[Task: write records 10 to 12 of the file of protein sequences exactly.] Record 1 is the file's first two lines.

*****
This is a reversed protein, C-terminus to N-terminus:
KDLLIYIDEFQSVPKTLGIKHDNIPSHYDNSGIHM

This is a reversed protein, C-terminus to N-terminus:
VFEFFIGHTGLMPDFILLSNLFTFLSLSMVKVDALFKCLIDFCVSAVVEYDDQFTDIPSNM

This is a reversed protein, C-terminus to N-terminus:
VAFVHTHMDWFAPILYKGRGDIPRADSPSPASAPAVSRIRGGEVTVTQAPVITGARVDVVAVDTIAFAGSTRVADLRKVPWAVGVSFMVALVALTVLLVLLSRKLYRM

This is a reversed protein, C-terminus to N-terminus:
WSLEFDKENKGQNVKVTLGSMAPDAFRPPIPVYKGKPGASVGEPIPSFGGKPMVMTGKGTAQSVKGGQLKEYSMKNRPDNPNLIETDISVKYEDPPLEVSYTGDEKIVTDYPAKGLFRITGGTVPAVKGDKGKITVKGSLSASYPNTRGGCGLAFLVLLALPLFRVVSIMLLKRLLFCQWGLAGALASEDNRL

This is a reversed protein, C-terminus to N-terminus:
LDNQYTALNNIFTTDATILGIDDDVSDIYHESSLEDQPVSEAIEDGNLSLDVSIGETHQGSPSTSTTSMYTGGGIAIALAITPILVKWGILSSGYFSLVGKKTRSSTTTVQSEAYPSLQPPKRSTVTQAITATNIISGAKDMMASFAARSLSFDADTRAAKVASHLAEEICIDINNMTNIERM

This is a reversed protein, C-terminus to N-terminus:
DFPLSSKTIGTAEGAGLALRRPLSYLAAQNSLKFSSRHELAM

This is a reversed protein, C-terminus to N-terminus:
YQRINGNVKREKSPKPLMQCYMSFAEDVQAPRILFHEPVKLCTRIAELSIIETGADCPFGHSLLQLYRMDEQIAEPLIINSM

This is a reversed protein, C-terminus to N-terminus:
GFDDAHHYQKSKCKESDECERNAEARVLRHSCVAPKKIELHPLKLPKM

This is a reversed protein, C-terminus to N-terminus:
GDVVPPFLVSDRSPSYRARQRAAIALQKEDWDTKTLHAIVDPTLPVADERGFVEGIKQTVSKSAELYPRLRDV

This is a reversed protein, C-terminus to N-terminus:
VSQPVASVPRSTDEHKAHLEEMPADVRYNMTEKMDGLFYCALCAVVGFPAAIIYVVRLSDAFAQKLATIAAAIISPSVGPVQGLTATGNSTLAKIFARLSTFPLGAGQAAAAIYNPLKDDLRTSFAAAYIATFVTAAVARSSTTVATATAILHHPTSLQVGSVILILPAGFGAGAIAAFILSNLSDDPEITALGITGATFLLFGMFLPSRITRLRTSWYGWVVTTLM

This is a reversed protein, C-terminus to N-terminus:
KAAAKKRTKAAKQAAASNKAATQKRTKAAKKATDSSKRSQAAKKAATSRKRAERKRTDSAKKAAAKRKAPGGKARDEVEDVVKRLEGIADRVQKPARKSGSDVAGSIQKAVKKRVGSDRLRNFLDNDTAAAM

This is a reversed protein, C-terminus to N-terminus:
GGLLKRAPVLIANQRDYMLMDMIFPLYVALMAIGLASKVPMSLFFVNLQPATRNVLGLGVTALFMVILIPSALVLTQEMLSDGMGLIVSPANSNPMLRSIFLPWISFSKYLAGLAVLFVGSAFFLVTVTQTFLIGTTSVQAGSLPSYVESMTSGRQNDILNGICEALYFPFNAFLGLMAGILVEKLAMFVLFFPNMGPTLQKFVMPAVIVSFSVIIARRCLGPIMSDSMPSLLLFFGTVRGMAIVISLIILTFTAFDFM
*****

This is a reversed protein, C-terminus to N-terminus:
VSQPVASVPRSTDEHKAHLEEMPADVRYNMTEKMDGLFYCALCAVVGFPAAIIYVVRLSDAFAQKLATIAAAIISPSVGPVQGLTATGNSTLAKIFARLSTFPLGAGQAAAAIYNPLKDDLRTSFAAAYIATFVTAAVARSSTTVATATAILHHPTSLQVGSVILILPAGFGAGAIAAFILSNLSDDPEITALGITGATFLLFGMFLPSRITRLRTSWYGWVVTTLM

This is a reversed protein, C-terminus to N-terminus:
KAAAKKRTKAAKQAAASNKAATQKRTKAAKKATDSSKRSQAAKKAATSRKRAERKRTDSAKKAAAKRKAPGGKARDEVEDVVKRLEGIADRVQKPARKSGSDVAGSIQKAVKKRVGSDRLRNFLDNDTAAAM

This is a reversed protein, C-terminus to N-terminus:
GGLLKRAPVLIANQRDYMLMDMIFPLYVALMAIGLASKVPMSLFFVNLQPATRNVLGLGVTALFMVILIPSALVLTQEMLSDGMGLIVSPANSNPMLRSIFLPWISFSKYLAGLAVLFVGSAFFLVTVTQTFLIGTTSVQAGSLPSYVESMTSGRQNDILNGICEALYFPFNAFLGLMAGILVEKLAMFVLFFPNMGPTLQKFVMPAVIVSFSVIIARRCLGPIMSDSMPSLLLFFGTVRGMAIVISLIILTFTAFDFM